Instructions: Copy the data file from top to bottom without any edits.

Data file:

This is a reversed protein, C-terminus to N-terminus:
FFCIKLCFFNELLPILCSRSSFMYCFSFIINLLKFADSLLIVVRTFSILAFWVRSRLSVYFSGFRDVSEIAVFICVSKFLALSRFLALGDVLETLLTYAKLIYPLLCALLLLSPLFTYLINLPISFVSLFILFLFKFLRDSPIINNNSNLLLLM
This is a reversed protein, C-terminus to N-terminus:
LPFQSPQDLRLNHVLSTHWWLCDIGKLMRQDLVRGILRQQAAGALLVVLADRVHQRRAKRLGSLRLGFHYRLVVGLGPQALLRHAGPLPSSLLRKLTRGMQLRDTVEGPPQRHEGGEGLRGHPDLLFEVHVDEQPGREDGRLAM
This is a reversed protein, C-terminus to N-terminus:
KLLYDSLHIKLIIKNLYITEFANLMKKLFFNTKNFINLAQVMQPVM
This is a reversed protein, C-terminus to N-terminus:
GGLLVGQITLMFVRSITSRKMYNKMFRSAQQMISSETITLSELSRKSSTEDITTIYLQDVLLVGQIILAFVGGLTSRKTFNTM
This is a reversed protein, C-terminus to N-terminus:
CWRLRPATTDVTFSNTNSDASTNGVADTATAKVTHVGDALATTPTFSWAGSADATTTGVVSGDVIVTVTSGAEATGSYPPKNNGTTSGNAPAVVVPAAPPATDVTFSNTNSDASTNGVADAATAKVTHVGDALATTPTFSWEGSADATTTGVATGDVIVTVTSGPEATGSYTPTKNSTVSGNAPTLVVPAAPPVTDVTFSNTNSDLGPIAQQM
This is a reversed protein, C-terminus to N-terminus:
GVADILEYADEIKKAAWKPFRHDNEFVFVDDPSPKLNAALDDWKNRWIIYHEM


This is a reversed protein, C-terminus to N-terminus:
FFCIKLCFFNELLPILCSRSSFMYCFSFIINLLKFADSLLIVVRTFSILAFWVRSRLSVYFSGFRDVSEIAVFICVSKFLALSRFLALGDVLETLLTYAKLIYPLLCALLLLSPLFTYLINLPISFVSLFILFLFKFLRDSPIINNNSNLLLLM
This is a reversed protein, C-terminus to N-terminus:
LPFQSPQDLRLNHVLSTHWWLCDIGKLMRQDLVRGILRQQAAGALLVVLADRVHQRRAKRLGSLRLGFHYRLVVGLGPQALLRHAGPLPSSLLRKLTRGMQLRDTVEGPPQRHEGGEGLRGHPDLLFEVHVDEQPGREDGRLAM
This is a reversed protein, C-terminus to N-terminus:
KLLYDSLHIKLIIKNLYITEFANLMKKLFFNTKNFINLAQVMQPVM
This is a reversed protein, C-terminus to N-terminus:
GGLLVGQITLMFVRSITSRKMYNKMFRSAQQMISSETITLSELSRKSSTEDITTIYLQDVLLVGQIILAFVGGLTSRKTFNTM
This is a reversed protein, C-terminus to N-terminus:
CWRLRPATTDVTFSNTNSDASTNGVADTATAKVTHVGDALATTPTFSWAGSADATTTGVVSGDVIVTVTSGAEATGSYPPKNNGTTSGNAPAVVVPAAPPATDVTFSNTNSDASTNGVADAATAKVTHVGDALATTPTFSWEGSADATTTGVATGDVIVTVTSGPEATGSYTPTKNSTVSGNAPTLVVPAAPPVTDVTFSNTNSDLGPIAQQM
This is a reversed protein, C-terminus to N-terminus:
GVADILEYADEIKKAAWKPFRHDNEFVFVDDPSPKLNAALDDWKNRWIIYHEM